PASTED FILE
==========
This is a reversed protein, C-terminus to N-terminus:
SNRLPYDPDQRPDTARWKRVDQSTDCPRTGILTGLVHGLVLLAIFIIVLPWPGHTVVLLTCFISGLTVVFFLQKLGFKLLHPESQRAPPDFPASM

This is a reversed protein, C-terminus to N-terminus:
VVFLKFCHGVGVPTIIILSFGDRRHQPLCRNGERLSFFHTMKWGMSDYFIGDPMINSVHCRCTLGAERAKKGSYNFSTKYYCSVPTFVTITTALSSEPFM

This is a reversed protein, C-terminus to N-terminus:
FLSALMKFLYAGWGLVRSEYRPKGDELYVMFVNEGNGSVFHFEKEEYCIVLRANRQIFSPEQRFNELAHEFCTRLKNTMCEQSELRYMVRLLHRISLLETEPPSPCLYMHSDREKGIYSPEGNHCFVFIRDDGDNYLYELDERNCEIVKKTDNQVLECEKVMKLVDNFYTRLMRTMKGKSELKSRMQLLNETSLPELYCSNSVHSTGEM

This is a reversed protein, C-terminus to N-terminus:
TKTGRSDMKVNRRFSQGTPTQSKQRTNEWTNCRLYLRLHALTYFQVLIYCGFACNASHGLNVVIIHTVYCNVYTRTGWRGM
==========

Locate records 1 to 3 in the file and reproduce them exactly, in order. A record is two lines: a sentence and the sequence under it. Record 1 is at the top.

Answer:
This is a reversed protein, C-terminus to N-terminus:
SNRLPYDPDQRPDTARWKRVDQSTDCPRTGILTGLVHGLVLLAIFIIVLPWPGHTVVLLTCFISGLTVVFFLQKLGFKLLHPESQRAPPDFPASM

This is a reversed protein, C-terminus to N-terminus:
VVFLKFCHGVGVPTIIILSFGDRRHQPLCRNGERLSFFHTMKWGMSDYFIGDPMINSVHCRCTLGAERAKKGSYNFSTKYYCSVPTFVTITTALSSEPFM

This is a reversed protein, C-terminus to N-terminus:
FLSALMKFLYAGWGLVRSEYRPKGDELYVMFVNEGNGSVFHFEKEEYCIVLRANRQIFSPEQRFNELAHEFCTRLKNTMCEQSELRYMVRLLHRISLLETEPPSPCLYMHSDREKGIYSPEGNHCFVFIRDDGDNYLYELDERNCEIVKKTDNQVLECEKVMKLVDNFYTRLMRTMKGKSELKSRMQLLNETSLPELYCSNSVHSTGEM